Preparing to Start School: Parent and Early Childhood Educator Narratives
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This chapter presents a narrative multi-case study that draws on a postocolonial and postmodern narrative theoretical framework and methodology. The narratives recounted by three mothers, four educators, and home-childcare communication documents concerning the children's upcoming transition to school and educator-parent relationships are presented. For example, Marie-Ève’s narrative is centred around her own sense of comfort at the childcare centre; focuses on the difficulties of transitioning between educators for her son, Matéo; and explains why she believes that he will do well in school. She also identifies home routines to modify once her son starts school. Anne, Matéo’s educator, describes Marie-Ève’s involvement in centre activities, and blames Marie-Ève’s difficulty with Matéo’s transition from group to group on the fact that she is a single mother of an only child. Nicholas has two different educators, Suzanne and Nadia. His mother Audrey is thrilled with her experience at the childcare centre, and relies on additional personnel at the centre, such as the pedagogical advisor, for support and assistance. She claims to not be ready for her son to start school. His two educators have very different understandings of the family, and very different concerns about the child starting school. Finally, Emma’s mom Christine was shocked to find out that her daughter had a language delay when she began childcare at age four, and recounts the routines she instituted at home in order to prepare her two daughters for childcare. Hannah, Emma’s educator, describes the process of building a trusting relationship with Christine. She is worried about Emma starting school, but hopes that she will be fine, because of Christine’s active involvement in the childcare centre. The analysis/interpretation of the narratives focuses on the ways in which mothers and educators draw on and resist metanarratives of deficiency, school readiness, and pedagogicalization of parents when they narrate their transition experiences. For example, three of the educators’ narratives draw on a metanarrative of deficiency to judge divorced or single parent families, implying that these families can be detrimental to children’s well-being, while the other educator was able to craft a counternarrative by focusing on the father’s well-being as a member of the childcare centre community.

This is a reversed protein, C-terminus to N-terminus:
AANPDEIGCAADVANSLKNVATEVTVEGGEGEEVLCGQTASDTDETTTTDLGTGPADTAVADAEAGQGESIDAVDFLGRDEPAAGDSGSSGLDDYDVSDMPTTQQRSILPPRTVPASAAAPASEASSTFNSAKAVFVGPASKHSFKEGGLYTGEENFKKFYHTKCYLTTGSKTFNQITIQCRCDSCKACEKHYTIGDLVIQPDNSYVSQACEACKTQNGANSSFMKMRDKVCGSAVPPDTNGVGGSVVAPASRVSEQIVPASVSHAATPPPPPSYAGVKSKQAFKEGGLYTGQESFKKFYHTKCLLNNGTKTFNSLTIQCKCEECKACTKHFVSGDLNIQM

The authors would like to acknowledge the financial support of the Social Sciences and Humanities Research Council of Canada as well as the Fonds de Recherche Société et Culture Québec. We would also like to thank Maria Frangos for editing and proofreading assistance.
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